Orphaned Land: 'Unsung Prophets & Dead Messiahs' - Album Review

Since forming in 1991, Israeli metallers Orphaned Land have gone from strength to strength, peddling their self-labelled “oriental metal”, fusing the more usual sounds of melodeath and power metal with the unique flavours of traditional Israeli instruments and middle Eastern melody.

Twenty-plus years into their career and the band have amassed quite a following thanks to their positive message and ability to unite fans across the spectrum of many different nationalities and faiths; even earning them the Global Metal award from MetalHammer in 2014.

Come 2018 and the band are gearing up to release new album Unsung Prophets & Dead Messiahs, a concept album five years in the making that draws inspiration from the writings of Plato and the idea of peaceful revolutionaries having been silenced throughout history for their ideals. The album marks a return to form and one of their most expansive works to date, given that its thirteen tracks clocks in at over an hour.

Opener ‘The Cave’ is a clear nod to the theme throughout the album, being named directly after Plato’s famous cave analogy about the oppression of people and their fear to step outside the comfort zone as well as the methods used to control them. The song expands across eight minutes. Traditional instruments lead in with a faint vocal melody before moving into the band’s trademark sound, this time sounding not too far removed from German power metal stars Blind Guardian. This is perhaps not a coincidence given that Hansi Kürsch himself puts in an appearance on the record alongside other luminaries such as Tomas Lindberg (At The Gates) and Steve Hackett (ex-Genesis). The choice of guest is certainly not a strange one; across the album’s runtime, Orphaned Land marry progressive influences to melodeath as well as power metal elements, all seasoned with their unique blend of traditional instruments as well as using folk song structures. Here, ‘Yedidi’ deserves special mention as the song itself is a more traditional song written and sung entirely in Hebrew; however this isn’t a recurring motif for the album and serves more as an obligatory use of folk writing.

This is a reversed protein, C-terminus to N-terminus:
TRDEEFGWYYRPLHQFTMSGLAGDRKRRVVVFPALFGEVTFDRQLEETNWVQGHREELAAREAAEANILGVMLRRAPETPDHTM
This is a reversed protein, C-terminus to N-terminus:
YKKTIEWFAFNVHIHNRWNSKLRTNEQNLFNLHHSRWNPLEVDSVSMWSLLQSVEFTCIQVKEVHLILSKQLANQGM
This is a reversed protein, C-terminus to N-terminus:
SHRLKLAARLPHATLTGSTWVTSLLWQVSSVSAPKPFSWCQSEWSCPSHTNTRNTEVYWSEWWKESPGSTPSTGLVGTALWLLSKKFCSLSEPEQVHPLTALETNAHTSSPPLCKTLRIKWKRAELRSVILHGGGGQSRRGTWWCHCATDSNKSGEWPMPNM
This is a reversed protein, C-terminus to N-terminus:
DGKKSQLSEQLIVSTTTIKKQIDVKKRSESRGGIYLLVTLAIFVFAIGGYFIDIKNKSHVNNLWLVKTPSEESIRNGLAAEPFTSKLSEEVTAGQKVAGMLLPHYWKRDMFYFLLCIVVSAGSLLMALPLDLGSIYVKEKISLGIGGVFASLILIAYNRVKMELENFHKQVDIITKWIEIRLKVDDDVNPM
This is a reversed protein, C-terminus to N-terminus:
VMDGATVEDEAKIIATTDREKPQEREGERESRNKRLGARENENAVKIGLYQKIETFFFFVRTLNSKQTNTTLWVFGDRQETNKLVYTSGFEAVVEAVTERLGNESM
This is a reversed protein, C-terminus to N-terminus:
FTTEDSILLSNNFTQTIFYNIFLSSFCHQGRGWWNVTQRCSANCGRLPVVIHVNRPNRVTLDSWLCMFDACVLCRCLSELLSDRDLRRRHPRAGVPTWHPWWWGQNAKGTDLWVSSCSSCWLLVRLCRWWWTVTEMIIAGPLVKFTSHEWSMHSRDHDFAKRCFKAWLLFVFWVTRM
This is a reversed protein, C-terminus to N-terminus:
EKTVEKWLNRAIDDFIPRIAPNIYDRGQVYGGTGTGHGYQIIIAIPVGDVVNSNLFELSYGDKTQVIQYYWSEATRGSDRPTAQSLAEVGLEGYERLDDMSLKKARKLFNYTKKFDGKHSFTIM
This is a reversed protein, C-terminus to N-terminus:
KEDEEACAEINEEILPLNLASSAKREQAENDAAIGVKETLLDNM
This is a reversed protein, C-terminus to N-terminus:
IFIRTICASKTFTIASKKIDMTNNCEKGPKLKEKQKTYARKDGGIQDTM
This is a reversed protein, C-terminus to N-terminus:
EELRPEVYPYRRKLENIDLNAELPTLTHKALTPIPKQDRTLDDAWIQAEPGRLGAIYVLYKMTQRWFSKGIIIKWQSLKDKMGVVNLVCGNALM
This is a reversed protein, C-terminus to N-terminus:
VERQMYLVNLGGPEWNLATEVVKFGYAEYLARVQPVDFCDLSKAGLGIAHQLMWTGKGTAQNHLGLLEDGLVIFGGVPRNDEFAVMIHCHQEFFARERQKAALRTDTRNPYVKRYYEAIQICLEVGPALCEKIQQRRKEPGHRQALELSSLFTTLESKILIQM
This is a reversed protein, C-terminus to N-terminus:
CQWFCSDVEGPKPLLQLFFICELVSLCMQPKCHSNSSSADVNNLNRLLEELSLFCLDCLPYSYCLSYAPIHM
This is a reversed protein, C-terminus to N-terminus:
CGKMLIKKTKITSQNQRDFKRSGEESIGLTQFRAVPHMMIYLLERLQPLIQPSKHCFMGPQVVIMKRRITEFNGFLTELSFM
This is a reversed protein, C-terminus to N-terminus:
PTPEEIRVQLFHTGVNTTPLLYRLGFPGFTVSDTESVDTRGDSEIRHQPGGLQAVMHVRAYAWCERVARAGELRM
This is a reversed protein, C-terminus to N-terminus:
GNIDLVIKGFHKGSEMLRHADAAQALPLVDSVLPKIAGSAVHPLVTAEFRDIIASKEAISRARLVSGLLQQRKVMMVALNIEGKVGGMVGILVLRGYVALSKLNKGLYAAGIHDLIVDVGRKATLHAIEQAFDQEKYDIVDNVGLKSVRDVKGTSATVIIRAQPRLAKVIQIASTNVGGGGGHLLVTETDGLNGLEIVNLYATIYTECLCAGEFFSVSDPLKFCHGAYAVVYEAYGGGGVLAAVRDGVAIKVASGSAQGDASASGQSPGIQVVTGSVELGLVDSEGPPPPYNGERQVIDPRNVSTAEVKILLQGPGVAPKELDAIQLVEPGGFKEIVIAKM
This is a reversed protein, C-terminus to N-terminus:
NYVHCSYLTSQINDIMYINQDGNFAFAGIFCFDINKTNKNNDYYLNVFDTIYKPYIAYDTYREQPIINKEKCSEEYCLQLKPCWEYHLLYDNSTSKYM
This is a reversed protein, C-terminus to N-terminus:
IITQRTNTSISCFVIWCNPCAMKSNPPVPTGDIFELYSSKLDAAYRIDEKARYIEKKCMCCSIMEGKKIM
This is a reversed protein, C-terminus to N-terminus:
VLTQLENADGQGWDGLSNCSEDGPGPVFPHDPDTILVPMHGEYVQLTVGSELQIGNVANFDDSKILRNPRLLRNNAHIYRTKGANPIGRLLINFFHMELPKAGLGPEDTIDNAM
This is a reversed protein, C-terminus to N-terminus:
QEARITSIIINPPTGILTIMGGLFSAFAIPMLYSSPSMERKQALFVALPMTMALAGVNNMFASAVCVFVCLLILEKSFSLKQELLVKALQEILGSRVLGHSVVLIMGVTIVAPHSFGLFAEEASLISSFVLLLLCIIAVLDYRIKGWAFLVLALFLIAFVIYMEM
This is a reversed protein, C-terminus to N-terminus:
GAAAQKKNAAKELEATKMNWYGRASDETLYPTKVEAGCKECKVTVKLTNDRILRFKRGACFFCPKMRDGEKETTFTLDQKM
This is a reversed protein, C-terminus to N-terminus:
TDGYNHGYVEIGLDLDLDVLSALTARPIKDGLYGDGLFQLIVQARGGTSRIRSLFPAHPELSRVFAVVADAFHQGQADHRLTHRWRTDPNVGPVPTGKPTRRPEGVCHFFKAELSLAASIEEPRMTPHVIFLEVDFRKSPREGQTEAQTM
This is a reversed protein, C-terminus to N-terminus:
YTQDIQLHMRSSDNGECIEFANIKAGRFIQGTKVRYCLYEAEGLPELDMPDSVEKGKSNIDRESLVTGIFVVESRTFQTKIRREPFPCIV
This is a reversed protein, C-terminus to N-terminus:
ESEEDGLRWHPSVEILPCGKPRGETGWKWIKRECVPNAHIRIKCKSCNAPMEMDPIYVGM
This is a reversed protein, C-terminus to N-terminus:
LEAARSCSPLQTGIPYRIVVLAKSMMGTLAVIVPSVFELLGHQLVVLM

‘We Do Not Resist’ and ‘Only the Dead Have Seen the End of War’ are also amongst some of the heaviest material Orphaned Land have committed to tape, with nods to old-school melodeath in the former and despite the acoustic intro to the latter it descends into air-raid siren guitars and seriously heavy riffing, coupled with the track ending with the sound of a body hitting the floor. There’s also some Dream Theater influences during the theatrical ‘Chains Fall to Gravity’, a nine-and-a-half minute epic that features a very Portnoy-esque off-kilter time signature that recurs a few times throughout.

Given the themes of Unsung Prophets & Dead Messiahs, one of the main recurring motifs throughout the album are various different sounds of censorship the band have used to further the concept of oppression and censoring peaceful revolutionaries. This includes the aforementioned body hitting the floor in ‘Only the Dead…’ as well as bleeps to obscure messages such as in ‘We Do Not Resist’. The band also employs white noise and recordings of speeches such as with closer ‘The Manifest - Epilogue’ which utilises both and ends the album with a screed against a vision of an oppressive future, leaving the listener with the simple phrase “don’t let it happen”.

It’s clear that the five years taken to craft Unsung Prophets & Dead Messiahs has paid off in a massive way for Orphaned Land; the lush instrumentation and peerless fusion of middle Eastern and Oriental influences alongside power metal, melodeath and prog rock underpins the album’s deep lyrical content and the band’s themes of peace and unity. The sixty-plus minutes move past gracefully and the songs create both desert as well as urban, dystopian soundscapes without losing sight of the band’s overarching message.


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